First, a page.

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VIEWPOINT: What employers need to know about mandatory vaccine policies

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By Jennifer Gimler Brady & Jennifer Penberthy Buckley
Guest Columnists

Jennifer Penberthy Buckley

A question we increasingly hear from clients is whether employers can require that employees get the COVID-19 vaccine. And no wonder. The pandemic may be far from over, but pandemic fatigue has long since set in, and everyone wants to get back to normal. Could vaccines be the key to returning to business as usual?

Generally, employers can legally mandate vaccination as a term and condition of employment. Such policies may be prohibited in some instances, however, by contract or by federal and state employment laws. In addition, caution is warranted when dealing with a new vaccine approved by the U.S. Food & Drug Administration pursuant to an Emergency Use Authorization (such as the COVID-19 vaccines), given the relatively short track record. If your organization is considering a mandatory vaccine policy, be sure to consider these limits.

Jennifer Gimler Brady


Contractual commitments with employees may be found in an individual employment agreement or a collectively bargained agreement (CBA) that applies to a unionized segment of your workforce. If some or all your workforce is represented by a union, check the terms of the CBA to determine whether bargaining over the proposed policy is needed.

Legally Mandated Accommodations

Federal and state employment laws require that employers, absent undue hardship, provide reasonable accommodations to employees with disabilities or sincerely held religious beliefs that conflict with receiving the vaccine. Any mandatory vaccine policy should notify employees that such accommodations are available and provide clear instructions for requesting one.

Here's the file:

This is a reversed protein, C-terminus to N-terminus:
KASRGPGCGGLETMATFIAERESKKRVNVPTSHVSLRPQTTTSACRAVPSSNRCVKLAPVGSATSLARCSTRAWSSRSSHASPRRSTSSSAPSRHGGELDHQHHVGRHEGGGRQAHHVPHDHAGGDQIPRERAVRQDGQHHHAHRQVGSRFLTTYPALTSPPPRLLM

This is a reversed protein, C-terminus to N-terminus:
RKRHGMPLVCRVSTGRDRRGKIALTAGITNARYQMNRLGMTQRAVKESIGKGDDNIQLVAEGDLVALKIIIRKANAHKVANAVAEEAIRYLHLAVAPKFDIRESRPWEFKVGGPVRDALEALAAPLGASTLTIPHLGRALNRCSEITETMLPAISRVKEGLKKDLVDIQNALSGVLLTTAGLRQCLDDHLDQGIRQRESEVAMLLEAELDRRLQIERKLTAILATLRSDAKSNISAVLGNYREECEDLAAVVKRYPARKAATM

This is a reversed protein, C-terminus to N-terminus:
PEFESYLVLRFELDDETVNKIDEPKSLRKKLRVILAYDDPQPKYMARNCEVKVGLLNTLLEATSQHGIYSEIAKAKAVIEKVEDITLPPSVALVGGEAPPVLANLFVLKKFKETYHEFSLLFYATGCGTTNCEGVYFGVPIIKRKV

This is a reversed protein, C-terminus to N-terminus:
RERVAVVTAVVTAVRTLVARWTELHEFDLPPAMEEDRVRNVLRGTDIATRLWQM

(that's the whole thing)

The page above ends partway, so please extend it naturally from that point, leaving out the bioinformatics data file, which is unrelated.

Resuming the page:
All requests for accommodation should be funneled to human resources or some other central expert to ensure consistent decision-making among multiple requests and to keep employees’ medical or religious information confidential. Unless the basis for the request is obvious or already known to the employer, employers generally can request supporting documentation. An interactive dialogue with each employee is necessary to determine which potential accommodations might be appropriate.

Often waiver of the policy is the solution, but other arrangements might be suitable to accommodate the employee while still satisfying the rationale behind the policy. The key is to brainstorm with the employee and collaborate on potential solutions. Once this analysis is complete, the employer must decide whether any of the potential accommodations should be ruled out due to undue hardship.

Because each step of the reasonable accommodation analysis involves sensitive factual and legal issues, employers should not hesitate to consult with legal counsel before denying accommodation requests, particularly in difficult or borderline cases.

If your organization chooses to implement a mandatory or even voluntary vaccine program, observing the following planning measures will reduce the risks associated with new mandatory policies.

First, identify the business necessity for requiring the vaccine for each position that is required to comply. Second, vet the policy and related communications with key experts and constituents, such as HR, legal, marketing, and labor. Third, establish straightforward accommodation procedures that include two levels of review by people well-versed in the ADA and Title VII. Fourth, determine how confidential employee information, including accommodation requests and proof of vaccination, will be handled to ensure confidentiality. Finally, continue mask-wearing and other protective measures, even for employees who have been vaccinated, consistent with local, state, and federal guidance.

If a mandatory vaccine policy is not right for your organization, you can still encourage employees to get vaccinated. Conveying reliable information about the vaccines (from the FDA or the Centers for Disease Control and Prevention, for example) may increase voluntary vaccination. Employers also can help by monitoring local vaccine availability and sharing that information with employees. Small incentives, such as water bottles or other company swag, can be offered to employees who voluntarily get the vaccine. Paid time off for receiving the vaccine is an incentive that also makes getting the vaccine more convenient for employees. Like other employee medical information, any proof of vaccination required to receive the incentive must be kept confidential and not maintained in the employee’s personnel file.

Jennifer Gimler Brady is a partner and general counsel at Potter Anderson & Corroon, a Wilmington-based law firm. Jennifer Penberthy Buckley is a firm associate.

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